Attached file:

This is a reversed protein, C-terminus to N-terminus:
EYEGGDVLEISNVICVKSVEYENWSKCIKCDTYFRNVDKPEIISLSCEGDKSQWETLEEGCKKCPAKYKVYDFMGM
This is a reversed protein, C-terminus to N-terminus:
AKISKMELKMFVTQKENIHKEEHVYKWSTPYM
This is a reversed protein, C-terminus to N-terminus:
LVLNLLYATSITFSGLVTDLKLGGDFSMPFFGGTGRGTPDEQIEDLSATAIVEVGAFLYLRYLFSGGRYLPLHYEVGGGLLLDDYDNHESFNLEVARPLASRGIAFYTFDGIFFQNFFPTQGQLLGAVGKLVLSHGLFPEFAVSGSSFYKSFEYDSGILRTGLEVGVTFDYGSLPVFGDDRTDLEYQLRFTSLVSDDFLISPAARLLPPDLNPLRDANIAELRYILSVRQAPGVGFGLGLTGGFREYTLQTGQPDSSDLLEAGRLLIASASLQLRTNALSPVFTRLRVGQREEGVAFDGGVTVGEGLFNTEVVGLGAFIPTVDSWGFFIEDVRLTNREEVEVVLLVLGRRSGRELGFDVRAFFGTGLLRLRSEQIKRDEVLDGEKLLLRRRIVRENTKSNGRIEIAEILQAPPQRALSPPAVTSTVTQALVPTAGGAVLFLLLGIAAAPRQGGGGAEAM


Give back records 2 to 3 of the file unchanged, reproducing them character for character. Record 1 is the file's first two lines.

This is a reversed protein, C-terminus to N-terminus:
AKISKMELKMFVTQKENIHKEEHVYKWSTPYM
This is a reversed protein, C-terminus to N-terminus:
LVLNLLYATSITFSGLVTDLKLGGDFSMPFFGGTGRGTPDEQIEDLSATAIVEVGAFLYLRYLFSGGRYLPLHYEVGGGLLLDDYDNHESFNLEVARPLASRGIAFYTFDGIFFQNFFPTQGQLLGAVGKLVLSHGLFPEFAVSGSSFYKSFEYDSGILRTGLEVGVTFDYGSLPVFGDDRTDLEYQLRFTSLVSDDFLISPAARLLPPDLNPLRDANIAELRYILSVRQAPGVGFGLGLTGGFREYTLQTGQPDSSDLLEAGRLLIASASLQLRTNALSPVFTRLRVGQREEGVAFDGGVTVGEGLFNTEVVGLGAFIPTVDSWGFFIEDVRLTNREEVEVVLLVLGRRSGRELGFDVRAFFGTGLLRLRSEQIKRDEVLDGEKLLLRRRIVRENTKSNGRIEIAEILQAPPQRALSPPAVTSTVTQALVPTAGGAVLFLLLGIAAAPRQGGGGAEAM